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The Making of English
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The Making of English

by Henry Bradley

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Deeply educational yet not overwhelming, this compact culmination of a philological life uses nontechnical terms to explain the links between English and other tongues — Greek, Latin, German, Spanish, and French.


Deeply educational yet not overwhelming, this compact culmination of a philological life uses nontechnical terms to explain the links between English and other tongues — Greek, Latin, German, Spanish, and French.

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Dover Publications
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Dover Books on Language Series
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The Making of English

By Henry Bradley

Dover Publications, Inc.

Copyright © 2006 Dover Publications, Inc.
All rights reserved.
ISBN: 978-0-486-12255-7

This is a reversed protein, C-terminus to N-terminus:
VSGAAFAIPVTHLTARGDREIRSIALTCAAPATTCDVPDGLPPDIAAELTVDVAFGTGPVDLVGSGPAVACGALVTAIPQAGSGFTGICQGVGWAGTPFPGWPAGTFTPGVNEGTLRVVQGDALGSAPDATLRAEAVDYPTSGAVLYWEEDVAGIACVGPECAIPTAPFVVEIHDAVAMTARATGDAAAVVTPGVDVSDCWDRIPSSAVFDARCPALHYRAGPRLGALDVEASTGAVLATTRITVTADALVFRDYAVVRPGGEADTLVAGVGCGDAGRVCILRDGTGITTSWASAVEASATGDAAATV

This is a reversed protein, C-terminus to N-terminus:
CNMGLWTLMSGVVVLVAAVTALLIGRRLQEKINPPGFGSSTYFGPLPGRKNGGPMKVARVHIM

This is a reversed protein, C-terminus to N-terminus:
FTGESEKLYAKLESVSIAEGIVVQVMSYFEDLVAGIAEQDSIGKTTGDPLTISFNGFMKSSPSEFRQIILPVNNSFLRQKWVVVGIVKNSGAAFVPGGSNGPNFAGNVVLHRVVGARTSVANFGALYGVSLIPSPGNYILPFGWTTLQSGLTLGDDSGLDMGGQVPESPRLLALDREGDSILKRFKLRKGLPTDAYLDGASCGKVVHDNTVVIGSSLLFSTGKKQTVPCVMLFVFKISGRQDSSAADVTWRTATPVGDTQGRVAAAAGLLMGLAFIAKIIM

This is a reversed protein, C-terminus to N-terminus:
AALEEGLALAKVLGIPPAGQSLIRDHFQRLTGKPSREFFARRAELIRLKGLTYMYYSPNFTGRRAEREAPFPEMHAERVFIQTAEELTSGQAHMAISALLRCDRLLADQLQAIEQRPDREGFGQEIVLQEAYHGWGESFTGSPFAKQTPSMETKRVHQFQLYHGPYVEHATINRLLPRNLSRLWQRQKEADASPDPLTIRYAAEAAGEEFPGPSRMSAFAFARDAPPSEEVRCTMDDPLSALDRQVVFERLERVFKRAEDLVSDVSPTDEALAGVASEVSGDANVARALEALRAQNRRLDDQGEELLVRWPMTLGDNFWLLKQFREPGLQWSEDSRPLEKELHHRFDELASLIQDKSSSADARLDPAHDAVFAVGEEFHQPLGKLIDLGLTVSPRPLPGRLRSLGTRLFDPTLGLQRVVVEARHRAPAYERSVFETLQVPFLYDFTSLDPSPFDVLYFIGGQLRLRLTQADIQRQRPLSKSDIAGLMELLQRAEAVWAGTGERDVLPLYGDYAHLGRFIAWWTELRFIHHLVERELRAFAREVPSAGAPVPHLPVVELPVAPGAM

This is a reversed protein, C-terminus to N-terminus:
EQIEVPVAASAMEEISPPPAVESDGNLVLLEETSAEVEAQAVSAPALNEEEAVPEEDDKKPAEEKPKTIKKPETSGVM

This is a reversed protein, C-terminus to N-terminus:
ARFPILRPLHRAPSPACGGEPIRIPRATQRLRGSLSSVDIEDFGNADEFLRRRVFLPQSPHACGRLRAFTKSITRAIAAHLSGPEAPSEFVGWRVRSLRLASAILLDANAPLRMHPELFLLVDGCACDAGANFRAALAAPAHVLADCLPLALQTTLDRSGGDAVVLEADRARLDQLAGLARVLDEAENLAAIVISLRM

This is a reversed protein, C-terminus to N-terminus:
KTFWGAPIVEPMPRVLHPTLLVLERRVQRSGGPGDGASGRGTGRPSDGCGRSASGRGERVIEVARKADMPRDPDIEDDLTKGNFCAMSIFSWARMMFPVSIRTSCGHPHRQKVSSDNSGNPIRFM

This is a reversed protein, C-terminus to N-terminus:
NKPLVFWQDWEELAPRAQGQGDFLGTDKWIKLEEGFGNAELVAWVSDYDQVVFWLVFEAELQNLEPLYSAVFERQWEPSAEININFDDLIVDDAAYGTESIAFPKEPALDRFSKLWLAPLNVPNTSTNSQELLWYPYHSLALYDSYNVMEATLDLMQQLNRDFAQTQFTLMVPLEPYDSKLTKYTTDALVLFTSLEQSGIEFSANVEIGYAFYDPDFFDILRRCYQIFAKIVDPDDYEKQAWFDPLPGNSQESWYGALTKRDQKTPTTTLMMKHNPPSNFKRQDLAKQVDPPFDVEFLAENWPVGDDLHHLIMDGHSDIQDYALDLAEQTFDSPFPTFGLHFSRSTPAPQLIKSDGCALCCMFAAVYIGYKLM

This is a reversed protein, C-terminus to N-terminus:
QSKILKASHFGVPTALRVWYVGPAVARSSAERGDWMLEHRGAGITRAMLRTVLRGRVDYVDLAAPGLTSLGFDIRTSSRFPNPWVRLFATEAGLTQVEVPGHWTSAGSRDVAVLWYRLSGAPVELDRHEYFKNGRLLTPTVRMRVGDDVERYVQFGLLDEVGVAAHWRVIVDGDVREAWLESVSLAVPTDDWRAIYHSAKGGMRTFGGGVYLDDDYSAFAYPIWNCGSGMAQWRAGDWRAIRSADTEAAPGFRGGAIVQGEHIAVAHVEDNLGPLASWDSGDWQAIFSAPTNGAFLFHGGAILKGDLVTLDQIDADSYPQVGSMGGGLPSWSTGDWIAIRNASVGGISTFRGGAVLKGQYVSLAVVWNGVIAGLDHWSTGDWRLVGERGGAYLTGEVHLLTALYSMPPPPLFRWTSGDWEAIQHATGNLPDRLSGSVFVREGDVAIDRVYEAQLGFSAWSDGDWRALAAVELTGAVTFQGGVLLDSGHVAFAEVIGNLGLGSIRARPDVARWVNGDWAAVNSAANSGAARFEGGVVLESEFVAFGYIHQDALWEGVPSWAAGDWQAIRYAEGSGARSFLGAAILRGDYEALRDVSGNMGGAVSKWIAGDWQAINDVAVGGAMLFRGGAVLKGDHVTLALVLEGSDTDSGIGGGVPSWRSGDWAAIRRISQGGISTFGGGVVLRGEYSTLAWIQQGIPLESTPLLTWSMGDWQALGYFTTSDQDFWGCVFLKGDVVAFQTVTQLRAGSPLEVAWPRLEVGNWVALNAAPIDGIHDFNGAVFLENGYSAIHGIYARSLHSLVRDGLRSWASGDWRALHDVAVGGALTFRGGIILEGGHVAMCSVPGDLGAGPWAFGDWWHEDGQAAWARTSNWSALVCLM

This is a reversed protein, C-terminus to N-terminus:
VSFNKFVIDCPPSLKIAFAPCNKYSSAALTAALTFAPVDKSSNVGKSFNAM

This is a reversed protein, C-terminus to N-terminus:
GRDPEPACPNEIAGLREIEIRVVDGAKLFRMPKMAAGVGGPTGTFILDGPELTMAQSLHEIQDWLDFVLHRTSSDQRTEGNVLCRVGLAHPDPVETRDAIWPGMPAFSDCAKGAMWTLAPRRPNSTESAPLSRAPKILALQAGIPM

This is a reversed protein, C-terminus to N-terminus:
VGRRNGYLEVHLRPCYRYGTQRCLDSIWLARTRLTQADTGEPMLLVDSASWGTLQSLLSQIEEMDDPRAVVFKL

An Englishman who begins to learn German cannot fail to be struck by the resemblance which that language presents to his native tongue. Of the words which occur in his first lessons because they are those most commonly used in everyday conversation, a very large proportion are recognisably identical, in spite of considerable differences of pronunciation, with their English synonyms. The following examples will suffice to illustrate the remarkable degree of similarity between the vocabularies of the two languages: Vater father, Mutter mother, Bruder brother, Schwester sister, Haus house, Feld field, Gras grass, Korn corn, Land land, Stein stone, Kuh cow, Kalb calf, Ochse ox, singen to sing, hören to hear, haben to have, gehen to go, brechen to break, bringen to bring, gut good, wohl well, grün green, hart hard, blind blind, ich I, wir we, selbst self, hier here, unter under, bei by, vor be-fore. At a very early stage of his progress, the learner will find himself able to compile a list of some hundreds of German words which have an obvious likeness to the English words with which they agree in meaning.